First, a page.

The Extraordinary Life and Times of Mahatma Gandhi – Part 2

Gandhi-in

Upon completion of high school, Mohandas enrolled at Samaldas College at Bhavnagar. He was discontent with the classes; they did not stimulate or engage him, so he returned home after the first ten days. At home a huge surprise awaited him. His eldest brother and a family friend suggested that Mohandas should go to England to study and become a barrister. Mohandas was thrilled. It was a great opportunity to see the world. His mother, however, disapproved. She did not like the idea of her son being so far away from her. There were also the financial implications. And she was fearful that he would lose his caste if he crossed the oceans, an age-old taboo against overseas travel among the high caste Hindus. The family friend assured her that there would be no such difficulty and all would be well. She had reservations and talked to him about it. She worried that he would eat meat, imbibe alcohol, and fall victim to bad influences. Mohandas vowed to do none of those, and pled with her to be permitted to go. Putlibai at last gave in and allowed him to go to England.

Mohandas was sorrowful when he left Rajkot for Bombay, because he had to leave behind his mother, his wife, and son Harilal, who was only a few months old. On September 4, 1888, Mohandas left Bombay to set sail for England. Dressed in western style, he stood on the deck as the ship slowly steamed out of the harbor. Mohandas never forgot his first morning on board. He felt uncomfortable in his black suit and shirt and tie. He was quite sure that Indian attire was more suitable. A glance in the mirror made him feel proud of himself. He thought he looked very impressive. Mohandas was shy. He rarely left his cabin. He even ate by himself. He was not sure of all those unknown foods served on the ship. He thought they might contain meat and did not wish to break his vow to his mother never to eat meat. So he lived mainly on the snacks and sweets he had brought from home.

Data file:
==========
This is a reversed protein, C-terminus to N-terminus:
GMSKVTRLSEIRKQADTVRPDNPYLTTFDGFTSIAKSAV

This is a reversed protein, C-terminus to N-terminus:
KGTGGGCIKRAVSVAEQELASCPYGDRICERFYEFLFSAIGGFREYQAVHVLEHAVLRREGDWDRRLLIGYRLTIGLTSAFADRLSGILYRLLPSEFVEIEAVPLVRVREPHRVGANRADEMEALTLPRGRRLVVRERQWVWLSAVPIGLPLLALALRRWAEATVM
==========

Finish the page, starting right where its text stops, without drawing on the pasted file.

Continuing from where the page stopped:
On landing at Southampton he looked around and saw that all the people were in dark clothes, wearing bowler hats and carrying overcoats. Mohandas was embarrassed to find that he was the only one wearing white flannels. In London, he stayed at first at the Victoria Hotel. Dr. P. J. Mehta, a friend of the Gandhi family, was the first to meet him. Mohandas was impressed with Dr. Mehta’s silk top hat. Out of curiosity, he reached out and touched the pile of the silk. Dr. Mehta then gave him his first lesson in European manners cautioning him not to touch other peoples’ things. He advised Mohandas to never ask too many probing questions, and not to talk loudly.

Young Gandhi found everything around him strange. He was homesick. He almost starved until he discovered a vegetarian restaurant. Struggling to learn western manners and customs, he rented a suite of rooms. He bought well-tailored clothes and a top hat. He spent a lot of time before the mirror, parting his straight hair and fixing his tie. He took lessons in dancing, but soon gave it up as he had no sense of rhythm. He tried his hand at playing the violin, but failed. He took lessons in French and elocution, but went to sleep. His attempt to be an Englishman lasted about three months. Then he gave up the idea. He converted himself into a serious student.